Research Reports - Associations between executive functioning, coping, and psychosocial functioning after acquired brain injury
Br J Clin Psychol. 2015 Jan 14
Wolters Gregório G(1), Ponds RW, Smeets SM, Jonker F, Pouwels CG, Verhey FR, van Heugten CM
OBJECTIVES: To examine the relationships between executive functioning, coping,
depressive symptoms, and quality of life in individuals with neuropsychiatric
symptoms after acquired brain injury (ABI).
DESIGN: Cross-sectional study.
METHODS: Individuals (n = 93) in the post-acute and chronic phase (>3 months)
after ABI and their significant others (N = 58) were recruited from outpatient
clinics of four mental health centres in the Netherlands. Outcome measures were
the Trail Making Test, Stroop Colour Word Test, Frontal Systems Behavioural
Scale, Utrecht Coping List, Patient Health Questionnaire, and Life Satisfaction
Questionnaire. Data were analysed with multiple regression analyses.
RESULTS: Self-reported executive dysfunction was associated with greater use of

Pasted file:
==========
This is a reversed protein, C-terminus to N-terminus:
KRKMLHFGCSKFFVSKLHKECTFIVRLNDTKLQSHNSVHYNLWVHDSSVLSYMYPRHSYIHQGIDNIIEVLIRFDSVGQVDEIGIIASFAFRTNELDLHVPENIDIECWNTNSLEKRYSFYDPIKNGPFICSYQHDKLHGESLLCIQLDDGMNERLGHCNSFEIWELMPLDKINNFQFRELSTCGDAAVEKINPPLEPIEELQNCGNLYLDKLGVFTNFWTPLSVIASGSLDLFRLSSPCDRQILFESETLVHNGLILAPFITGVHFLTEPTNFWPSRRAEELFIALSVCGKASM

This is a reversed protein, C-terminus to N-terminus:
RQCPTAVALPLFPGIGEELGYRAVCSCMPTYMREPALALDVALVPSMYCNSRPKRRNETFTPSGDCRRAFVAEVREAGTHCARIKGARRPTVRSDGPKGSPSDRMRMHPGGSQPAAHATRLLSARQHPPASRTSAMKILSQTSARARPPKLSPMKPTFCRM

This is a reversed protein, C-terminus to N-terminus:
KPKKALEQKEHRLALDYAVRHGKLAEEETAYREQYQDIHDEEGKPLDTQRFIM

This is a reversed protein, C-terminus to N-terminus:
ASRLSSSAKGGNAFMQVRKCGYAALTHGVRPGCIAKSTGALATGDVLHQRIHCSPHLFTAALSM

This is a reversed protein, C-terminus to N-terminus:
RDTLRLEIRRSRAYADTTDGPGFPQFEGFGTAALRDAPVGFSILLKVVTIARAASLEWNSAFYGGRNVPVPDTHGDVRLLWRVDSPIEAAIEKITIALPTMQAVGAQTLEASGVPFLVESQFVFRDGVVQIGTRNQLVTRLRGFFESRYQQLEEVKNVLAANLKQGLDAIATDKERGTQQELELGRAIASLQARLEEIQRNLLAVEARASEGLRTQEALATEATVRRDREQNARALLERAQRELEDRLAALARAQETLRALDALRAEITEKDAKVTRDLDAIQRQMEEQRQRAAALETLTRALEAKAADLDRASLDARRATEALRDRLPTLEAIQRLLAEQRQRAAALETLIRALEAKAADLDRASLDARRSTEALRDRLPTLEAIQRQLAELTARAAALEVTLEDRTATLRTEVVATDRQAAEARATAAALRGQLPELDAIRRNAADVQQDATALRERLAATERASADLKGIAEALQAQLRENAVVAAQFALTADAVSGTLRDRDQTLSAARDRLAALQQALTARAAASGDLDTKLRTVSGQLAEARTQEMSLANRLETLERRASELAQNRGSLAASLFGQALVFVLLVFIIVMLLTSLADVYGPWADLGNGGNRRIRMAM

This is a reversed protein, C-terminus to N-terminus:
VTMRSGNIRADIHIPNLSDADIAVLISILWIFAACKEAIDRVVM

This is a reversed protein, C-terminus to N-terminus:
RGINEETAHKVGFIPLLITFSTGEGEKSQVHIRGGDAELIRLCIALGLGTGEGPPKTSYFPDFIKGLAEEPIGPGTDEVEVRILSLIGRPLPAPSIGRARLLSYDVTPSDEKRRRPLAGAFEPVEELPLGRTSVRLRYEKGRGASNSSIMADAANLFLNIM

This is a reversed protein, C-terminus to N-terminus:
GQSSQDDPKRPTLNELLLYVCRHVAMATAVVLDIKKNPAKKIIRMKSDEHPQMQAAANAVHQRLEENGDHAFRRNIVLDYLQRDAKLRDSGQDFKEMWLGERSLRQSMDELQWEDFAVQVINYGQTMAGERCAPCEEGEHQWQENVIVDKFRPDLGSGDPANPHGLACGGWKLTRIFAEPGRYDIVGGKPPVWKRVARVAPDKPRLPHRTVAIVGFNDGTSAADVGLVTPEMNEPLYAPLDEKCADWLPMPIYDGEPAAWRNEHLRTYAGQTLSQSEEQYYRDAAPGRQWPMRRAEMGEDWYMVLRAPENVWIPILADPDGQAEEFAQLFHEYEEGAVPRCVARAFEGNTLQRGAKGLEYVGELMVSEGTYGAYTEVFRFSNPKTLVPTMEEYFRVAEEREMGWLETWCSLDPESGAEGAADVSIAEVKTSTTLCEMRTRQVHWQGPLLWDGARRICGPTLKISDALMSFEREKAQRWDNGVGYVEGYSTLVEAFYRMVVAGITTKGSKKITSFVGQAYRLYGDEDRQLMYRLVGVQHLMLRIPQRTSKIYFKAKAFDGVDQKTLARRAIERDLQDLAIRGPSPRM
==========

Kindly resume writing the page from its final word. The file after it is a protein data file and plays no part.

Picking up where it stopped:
passive coping styles (β = .37, p < .01), and passive coping, in turn, was
associated with lower quality of life (β = -.57, p < .001) and more depressive
symptoms (β = .65, p < .001). Problem-focused coping was associated with higher
quality of life among individuals who reported better executive functioning
(β = -.94, p < .05). Performances on executive functioning tests were not
associated with coping, depressive symptoms, or quality of life.
CONCLUSIONS: For clinicians, these data indicate that individuals who report
greater difficulties with executive functioning after ABI are inclined to use
maladaptive passive coping styles, which should be targeted in treatment. In
comparison, individuals who report greater difficulties with executive
functioning should not be prompted to use problem-focused coping styles. These
individuals may benefit from other coping styles, such as the use of seeking
social support or acceptance of problems.
PRACTITIONER POINTS: Coping influences the association between executive
functioning and quality of life. Individuals who report difficulties with
executive functioning after ABI may be inclined to use passive coping styles,
which are maladaptive. Problem-focused coping strategies may be more useful for
individuals who have strong executive abilities. This study was a cross-sectional
study; thus, a cause-and-effect relationship could not be established between
executive functioning, coping, and psychosocial functioning. As this research was
part of standard clinical care, non-traditional tests for executive functioning
were not administered.